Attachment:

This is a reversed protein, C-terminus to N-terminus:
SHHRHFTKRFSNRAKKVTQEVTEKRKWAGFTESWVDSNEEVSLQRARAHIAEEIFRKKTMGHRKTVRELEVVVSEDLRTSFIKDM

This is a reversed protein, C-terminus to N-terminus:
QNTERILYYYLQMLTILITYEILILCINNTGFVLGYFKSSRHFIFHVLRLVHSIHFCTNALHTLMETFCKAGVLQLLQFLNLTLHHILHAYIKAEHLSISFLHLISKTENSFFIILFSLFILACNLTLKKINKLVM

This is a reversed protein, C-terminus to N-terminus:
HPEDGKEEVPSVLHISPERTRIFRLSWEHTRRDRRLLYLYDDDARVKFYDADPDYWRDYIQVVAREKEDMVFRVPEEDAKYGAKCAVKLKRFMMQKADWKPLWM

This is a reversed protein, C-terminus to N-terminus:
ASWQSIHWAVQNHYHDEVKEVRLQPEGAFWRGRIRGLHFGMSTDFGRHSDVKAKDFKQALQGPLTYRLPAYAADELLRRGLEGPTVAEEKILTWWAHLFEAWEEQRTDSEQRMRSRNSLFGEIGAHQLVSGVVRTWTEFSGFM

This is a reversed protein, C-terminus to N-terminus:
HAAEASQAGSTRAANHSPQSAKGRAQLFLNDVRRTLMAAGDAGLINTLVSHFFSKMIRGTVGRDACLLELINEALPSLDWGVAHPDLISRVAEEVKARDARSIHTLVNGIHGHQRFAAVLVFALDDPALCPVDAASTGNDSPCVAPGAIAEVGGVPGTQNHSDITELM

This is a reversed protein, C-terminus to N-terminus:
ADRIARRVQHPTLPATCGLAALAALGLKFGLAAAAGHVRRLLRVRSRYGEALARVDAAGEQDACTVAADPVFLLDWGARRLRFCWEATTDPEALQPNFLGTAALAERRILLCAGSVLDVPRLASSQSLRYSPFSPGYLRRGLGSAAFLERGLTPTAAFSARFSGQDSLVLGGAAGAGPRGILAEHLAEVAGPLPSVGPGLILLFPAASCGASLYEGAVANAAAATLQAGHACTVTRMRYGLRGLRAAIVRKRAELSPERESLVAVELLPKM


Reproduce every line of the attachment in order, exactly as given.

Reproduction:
This is a reversed protein, C-terminus to N-terminus:
SHHRHFTKRFSNRAKKVTQEVTEKRKWAGFTESWVDSNEEVSLQRARAHIAEEIFRKKTMGHRKTVRELEVVVSEDLRTSFIKDM

This is a reversed protein, C-terminus to N-terminus:
QNTERILYYYLQMLTILITYEILILCINNTGFVLGYFKSSRHFIFHVLRLVHSIHFCTNALHTLMETFCKAGVLQLLQFLNLTLHHILHAYIKAEHLSISFLHLISKTENSFFIILFSLFILACNLTLKKINKLVM

This is a reversed protein, C-terminus to N-terminus:
HPEDGKEEVPSVLHISPERTRIFRLSWEHTRRDRRLLYLYDDDARVKFYDADPDYWRDYIQVVAREKEDMVFRVPEEDAKYGAKCAVKLKRFMMQKADWKPLWM

This is a reversed protein, C-terminus to N-terminus:
ASWQSIHWAVQNHYHDEVKEVRLQPEGAFWRGRIRGLHFGMSTDFGRHSDVKAKDFKQALQGPLTYRLPAYAADELLRRGLEGPTVAEEKILTWWAHLFEAWEEQRTDSEQRMRSRNSLFGEIGAHQLVSGVVRTWTEFSGFM

This is a reversed protein, C-terminus to N-terminus:
HAAEASQAGSTRAANHSPQSAKGRAQLFLNDVRRTLMAAGDAGLINTLVSHFFSKMIRGTVGRDACLLELINEALPSLDWGVAHPDLISRVAEEVKARDARSIHTLVNGIHGHQRFAAVLVFALDDPALCPVDAASTGNDSPCVAPGAIAEVGGVPGTQNHSDITELM

This is a reversed protein, C-terminus to N-terminus:
ADRIARRVQHPTLPATCGLAALAALGLKFGLAAAAGHVRRLLRVRSRYGEALARVDAAGEQDACTVAADPVFLLDWGARRLRFCWEATTDPEALQPNFLGTAALAERRILLCAGSVLDVPRLASSQSLRYSPFSPGYLRRGLGSAAFLERGLTPTAAFSARFSGQDSLVLGGAAGAGPRGILAEHLAEVAGPLPSVGPGLILLFPAASCGASLYEGAVANAAAATLQAGHACTVTRMRYGLRGLRAAIVRKRAELSPERESLVAVELLPKM